Chapter 1: Introduction
During World War I and World War II, hundreds of American Indians joined the United States Armed Forces and used words from their traditional tribal languages as weapons. Some tribes were recruited by the United States military to develop secret battle communications using their languages. Other Native people found one another during the war and informally used their languages to subvert the enemy. “Code Talkers,” as they came to be known after World War II, are twentieth-century American Indian warriors who significantly aided the victories of the United States and its allies. Now explore the stories below. You can see close-ups and additional images in the gallery.
Protecting the Homelands
American Indian nations have always fought to defend themselves. Anyone who threatened their families, cultures, and lands was their enemy, including the United States. As a result of wars with the United States, many tribes were forced off their lands, relocated, or confined to reservations where they endured poverty, racism, and attempts to erase their traditional cultures. Languages were particularly targeted in the government’s efforts to change American Indians’ ways of life. Beginning in the late 1800s, Indian children were forbidden to speak their own languages and punished in government- and church-supported boarding schools if they did.
Many American Indians were not legally considered citizens of the United States until 1924. Even then, some states refused to let American Indians vote until as late as the 1950s.
Despite this tragic history, many American Indian men and women have served in all branches of the military. In many conflicts and wars, including World War I and World War II, American Indians honorably defended their homelands and the United States.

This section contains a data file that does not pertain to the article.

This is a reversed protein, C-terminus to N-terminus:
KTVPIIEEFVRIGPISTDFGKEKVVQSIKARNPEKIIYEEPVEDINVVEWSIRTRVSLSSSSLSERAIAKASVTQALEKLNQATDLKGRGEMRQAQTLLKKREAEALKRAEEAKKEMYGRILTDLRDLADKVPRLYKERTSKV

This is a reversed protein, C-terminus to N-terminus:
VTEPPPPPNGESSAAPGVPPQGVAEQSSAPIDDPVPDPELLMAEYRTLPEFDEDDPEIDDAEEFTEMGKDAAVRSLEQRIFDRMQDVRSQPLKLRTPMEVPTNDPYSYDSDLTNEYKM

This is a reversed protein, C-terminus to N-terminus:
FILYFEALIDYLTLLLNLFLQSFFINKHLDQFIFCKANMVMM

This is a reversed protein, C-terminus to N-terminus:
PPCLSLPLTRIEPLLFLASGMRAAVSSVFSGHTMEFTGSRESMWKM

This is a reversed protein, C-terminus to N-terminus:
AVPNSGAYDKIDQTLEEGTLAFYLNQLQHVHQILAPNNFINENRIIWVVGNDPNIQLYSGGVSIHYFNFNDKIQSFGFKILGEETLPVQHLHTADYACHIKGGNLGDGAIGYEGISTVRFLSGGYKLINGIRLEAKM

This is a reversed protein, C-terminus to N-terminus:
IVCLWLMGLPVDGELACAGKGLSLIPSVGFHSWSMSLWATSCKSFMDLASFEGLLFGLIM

Listen to an excerpt of the Diné (Navajo) Flag Song. It is like a national anthem for the Navajo Nation.Play Music Clip
American Indian Code Talkers were communications specialists. Their job was to send coded messages about troop movements, enemy positions, and other critical information on the battlefield. Some Code Talkers translated messages into their Native languages and relayed them to another tribal member. Others developed special codes within their languages that they used in combat to send important messages.
Language In Use
Native wordLiteral meaningCode meaning
tushka chipota (Choctaw)
houses on water
It became serious when we started to develop that code. You know, they wouldn’t let anybody in there. They kind of shut us out, secretly you know. Trying to talk about it back and forth. And there’s lots of guards around.
This major took us into a great big room and he said, “you guys are going to have to make up a code in your own native language,” that’s all he said. He left, closed the door behind him and locked the door. We didn’t know what to think, you know? What does he mean by making a code in our own language? We sat there for about three or four minutes thinking, how are we going to develop this code?
1.3 Meet Code Talker Carl Gorman
Carl Gorman was a Navajo Code Talker in World War II. Mr. Gorman grew up on the Navajo reservation in Arizona and served in the United States Marine Corps in the war against Japan. Throughout this website, you can follow his life story.
Charles Chibitty was a Comanche Code Talker in World War II. Mr. Chibitty was from a Comanche community in Oklahoma and served in the United States Army in the war against Germany. Throughout this website, you can follow his life story.